Once the load is removed from beam 4 by retracting ram 21, the camber C′ can be measured and if found satisfactory, beam 4 can be moved to the next stage of assembly of the platform container 1. The satisfactory camber C′ is that which when the beam 4 is fitted in a platform container or flatrack as in FIG. 2 will no longer take a permanent deformation under maximum load, and at which the elastic deflection under load does not exceed the geometric requirements for safe operation. This deflection is a function of the rigidity of the beams 4 which cannot be enhanced by the pre-loading operation.
If corner posts 2 are to be fitted to base 3, then it is preferable although not essential to fit these to the beams 4 after pre-loading of beams 4 has taken place. If the posts 2 are fitted before pre-loading, the final resting geometry of the fittings 7, 7′ is especially hard to control because of the amplifying nature of the long extending posts 2 from relatively shallow base 3.
One feature of the pre-loading of the beams 4 is that the top flange 12 is put into compression and can be taken beyond its elastic limit. Simultaneously, the bottom flange 13 is put into tension and likewise can be taken beyond its elastic limit. It is a feature of commercial grade steel and some other metals that when taken beyond the elastic limit and then unloaded, the steel is strain or work hardened and has its elastic limit raised to a substantially higher level. Thus pre-loading can be used to raise the elastic limit of the steel or other material used in the manufacture of beam 4 and enable beam 4 to support greater loads without deforming permanently, when these loads are applied in the direction of the pre-load. Should the beam be turned upside down and the pre-loads applied in the opposite direction to the first pre-load, the beam would be found once again having an insufficient elastic limit. The beam 4 could be work hardened in this opposite direction if required.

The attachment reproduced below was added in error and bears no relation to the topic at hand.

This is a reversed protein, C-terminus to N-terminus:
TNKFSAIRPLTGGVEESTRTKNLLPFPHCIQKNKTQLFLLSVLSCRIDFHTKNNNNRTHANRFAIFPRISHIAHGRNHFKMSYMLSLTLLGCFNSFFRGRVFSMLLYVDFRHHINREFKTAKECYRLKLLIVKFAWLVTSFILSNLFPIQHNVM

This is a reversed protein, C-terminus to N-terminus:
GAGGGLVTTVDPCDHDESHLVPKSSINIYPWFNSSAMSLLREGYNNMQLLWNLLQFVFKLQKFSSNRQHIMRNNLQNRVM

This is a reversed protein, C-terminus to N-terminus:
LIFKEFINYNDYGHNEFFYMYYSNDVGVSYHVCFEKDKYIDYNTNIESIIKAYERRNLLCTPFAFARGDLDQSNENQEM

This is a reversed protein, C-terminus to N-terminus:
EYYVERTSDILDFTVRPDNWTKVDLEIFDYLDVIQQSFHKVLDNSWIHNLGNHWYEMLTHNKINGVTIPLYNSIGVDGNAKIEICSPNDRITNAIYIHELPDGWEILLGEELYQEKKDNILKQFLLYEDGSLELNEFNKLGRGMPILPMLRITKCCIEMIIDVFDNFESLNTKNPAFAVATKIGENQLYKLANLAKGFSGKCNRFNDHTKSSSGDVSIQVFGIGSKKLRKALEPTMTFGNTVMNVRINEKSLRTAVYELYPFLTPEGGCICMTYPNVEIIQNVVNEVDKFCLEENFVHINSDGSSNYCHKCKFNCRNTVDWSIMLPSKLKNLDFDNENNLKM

Since the cargo 11 to be carried will always act downwards it is an advantage of the pre-load method that it is necessary to pre-load the beams 4 only in one direction.
The work hardening of the beams 4 has another advantage. Since this process increases the elastic limit of the steel, steel with a low elastic limit (and often lower cost) can be used, and once pre-loaded, made equal to the task of supporting the cargo 11 without suffering permanent deformation. Materials with a lower elastic limit can thus be enhanced to provide an elastic structure able to support a greater load elastically. Naturally there are limits to what can be achieved in this way but typically 5 or 10% material cost savings might be achieved.
It is envisaged that other methods of pre-loading might be used such as by passing the beams 4 through roll form presses, hydraulic presses, by the application of dead weights similar to cargo 11, and any other load application method. The orientation of the jig in FIG. 6 is not critical and could be placed in a horizontal plane for example, with the beam 4 put on its side against stops 21.
Pre-loading might be applied at various stages throughout the manufacturing process. Indeed the whole finished container might be pre-loaded if so desired.
Pre-loading of a finished container might result in the corner posts 2 and top fittings 7, 7′ rotating out of desired position for handling, and the base 3 deflecting down too far for safe operation. However, pre-loading can then be applied in an upward direction to restore the geometry of the posts 2 and base 3.